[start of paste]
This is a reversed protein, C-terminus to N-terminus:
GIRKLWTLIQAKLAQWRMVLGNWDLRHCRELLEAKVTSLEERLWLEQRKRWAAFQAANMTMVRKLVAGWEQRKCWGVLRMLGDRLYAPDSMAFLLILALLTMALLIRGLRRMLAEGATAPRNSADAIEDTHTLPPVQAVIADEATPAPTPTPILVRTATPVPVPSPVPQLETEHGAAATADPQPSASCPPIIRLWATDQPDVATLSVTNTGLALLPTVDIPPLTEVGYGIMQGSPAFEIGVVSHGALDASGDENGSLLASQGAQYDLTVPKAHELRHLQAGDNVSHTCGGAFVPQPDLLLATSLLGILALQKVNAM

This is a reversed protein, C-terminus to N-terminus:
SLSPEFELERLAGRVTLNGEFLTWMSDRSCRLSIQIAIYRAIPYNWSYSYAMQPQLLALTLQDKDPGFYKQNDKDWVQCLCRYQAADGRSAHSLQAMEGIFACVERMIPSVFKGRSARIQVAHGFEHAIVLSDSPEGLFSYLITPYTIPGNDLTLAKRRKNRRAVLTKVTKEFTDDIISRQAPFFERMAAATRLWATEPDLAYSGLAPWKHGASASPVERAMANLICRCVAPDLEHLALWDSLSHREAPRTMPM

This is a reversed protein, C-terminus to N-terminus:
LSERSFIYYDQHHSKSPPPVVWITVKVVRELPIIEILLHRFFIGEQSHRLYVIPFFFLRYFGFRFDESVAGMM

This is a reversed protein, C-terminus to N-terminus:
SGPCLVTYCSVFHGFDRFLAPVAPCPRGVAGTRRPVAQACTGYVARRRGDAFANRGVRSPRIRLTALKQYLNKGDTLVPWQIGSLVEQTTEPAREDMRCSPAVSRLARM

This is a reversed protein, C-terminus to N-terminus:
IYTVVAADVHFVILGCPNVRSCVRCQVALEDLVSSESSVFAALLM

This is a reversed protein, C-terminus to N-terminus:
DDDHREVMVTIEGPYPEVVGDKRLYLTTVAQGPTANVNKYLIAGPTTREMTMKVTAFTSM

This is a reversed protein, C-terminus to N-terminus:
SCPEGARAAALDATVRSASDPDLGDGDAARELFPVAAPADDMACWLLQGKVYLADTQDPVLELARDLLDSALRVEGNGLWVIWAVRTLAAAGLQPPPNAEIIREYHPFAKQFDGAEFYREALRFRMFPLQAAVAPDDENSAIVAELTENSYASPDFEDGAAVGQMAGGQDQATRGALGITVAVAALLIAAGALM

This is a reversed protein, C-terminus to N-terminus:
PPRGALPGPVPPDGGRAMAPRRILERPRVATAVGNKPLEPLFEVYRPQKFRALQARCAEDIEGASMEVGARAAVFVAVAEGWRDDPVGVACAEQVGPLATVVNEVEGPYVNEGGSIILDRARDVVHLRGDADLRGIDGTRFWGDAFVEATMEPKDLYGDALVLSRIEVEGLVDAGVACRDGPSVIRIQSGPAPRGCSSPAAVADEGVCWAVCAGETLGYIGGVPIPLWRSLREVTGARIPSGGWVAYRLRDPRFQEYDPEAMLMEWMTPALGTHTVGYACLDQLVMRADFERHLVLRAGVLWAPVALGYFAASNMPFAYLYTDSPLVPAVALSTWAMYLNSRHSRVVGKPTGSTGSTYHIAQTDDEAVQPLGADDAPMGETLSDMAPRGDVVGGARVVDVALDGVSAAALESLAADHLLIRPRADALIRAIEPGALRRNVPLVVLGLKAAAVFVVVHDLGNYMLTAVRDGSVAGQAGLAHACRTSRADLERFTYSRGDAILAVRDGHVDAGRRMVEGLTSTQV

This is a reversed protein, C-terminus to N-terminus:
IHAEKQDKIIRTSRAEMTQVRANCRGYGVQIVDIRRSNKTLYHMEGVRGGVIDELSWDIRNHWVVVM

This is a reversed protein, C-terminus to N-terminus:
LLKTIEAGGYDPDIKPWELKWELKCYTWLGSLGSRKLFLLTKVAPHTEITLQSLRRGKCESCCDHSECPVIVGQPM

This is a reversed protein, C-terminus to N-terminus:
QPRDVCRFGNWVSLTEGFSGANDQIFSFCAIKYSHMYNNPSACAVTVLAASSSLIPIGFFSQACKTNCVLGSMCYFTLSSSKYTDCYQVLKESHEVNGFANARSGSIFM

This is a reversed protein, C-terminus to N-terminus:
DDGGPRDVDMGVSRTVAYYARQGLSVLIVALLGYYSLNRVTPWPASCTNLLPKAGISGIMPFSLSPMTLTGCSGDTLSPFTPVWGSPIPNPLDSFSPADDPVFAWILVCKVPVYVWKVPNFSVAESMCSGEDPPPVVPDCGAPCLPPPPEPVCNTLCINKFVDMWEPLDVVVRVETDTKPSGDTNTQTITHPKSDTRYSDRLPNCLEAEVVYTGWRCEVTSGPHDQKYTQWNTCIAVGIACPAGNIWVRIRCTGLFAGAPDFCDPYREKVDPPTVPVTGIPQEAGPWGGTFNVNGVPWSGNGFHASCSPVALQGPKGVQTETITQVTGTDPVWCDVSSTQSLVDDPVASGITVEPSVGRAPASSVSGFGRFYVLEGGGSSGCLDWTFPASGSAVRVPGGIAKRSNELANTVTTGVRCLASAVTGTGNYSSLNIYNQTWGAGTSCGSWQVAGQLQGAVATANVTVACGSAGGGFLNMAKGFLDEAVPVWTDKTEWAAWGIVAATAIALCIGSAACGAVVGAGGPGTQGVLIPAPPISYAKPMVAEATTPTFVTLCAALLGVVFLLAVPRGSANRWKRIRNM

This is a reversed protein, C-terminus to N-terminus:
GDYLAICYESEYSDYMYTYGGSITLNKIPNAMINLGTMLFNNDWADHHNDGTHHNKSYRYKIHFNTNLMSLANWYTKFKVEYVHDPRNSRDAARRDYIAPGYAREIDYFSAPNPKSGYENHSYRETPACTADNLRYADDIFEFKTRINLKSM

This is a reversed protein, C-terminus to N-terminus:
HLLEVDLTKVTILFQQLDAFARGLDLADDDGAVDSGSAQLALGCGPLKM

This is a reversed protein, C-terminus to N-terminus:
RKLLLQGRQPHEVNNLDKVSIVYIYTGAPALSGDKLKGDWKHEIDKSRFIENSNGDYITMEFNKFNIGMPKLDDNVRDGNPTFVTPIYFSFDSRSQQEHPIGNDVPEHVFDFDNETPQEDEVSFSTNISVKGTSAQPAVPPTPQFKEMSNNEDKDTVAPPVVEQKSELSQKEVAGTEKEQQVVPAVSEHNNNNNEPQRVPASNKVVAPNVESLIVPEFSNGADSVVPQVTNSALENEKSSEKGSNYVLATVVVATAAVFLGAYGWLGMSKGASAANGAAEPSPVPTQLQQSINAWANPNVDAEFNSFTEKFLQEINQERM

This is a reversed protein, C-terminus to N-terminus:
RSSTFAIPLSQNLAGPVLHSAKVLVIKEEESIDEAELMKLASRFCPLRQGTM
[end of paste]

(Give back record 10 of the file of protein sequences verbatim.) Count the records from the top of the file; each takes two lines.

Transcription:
This is a reversed protein, C-terminus to N-terminus:
LLKTIEAGGYDPDIKPWELKWELKCYTWLGSLGSRKLFLLTKVAPHTEITLQSLRRGKCESCCDHSECPVIVGQPM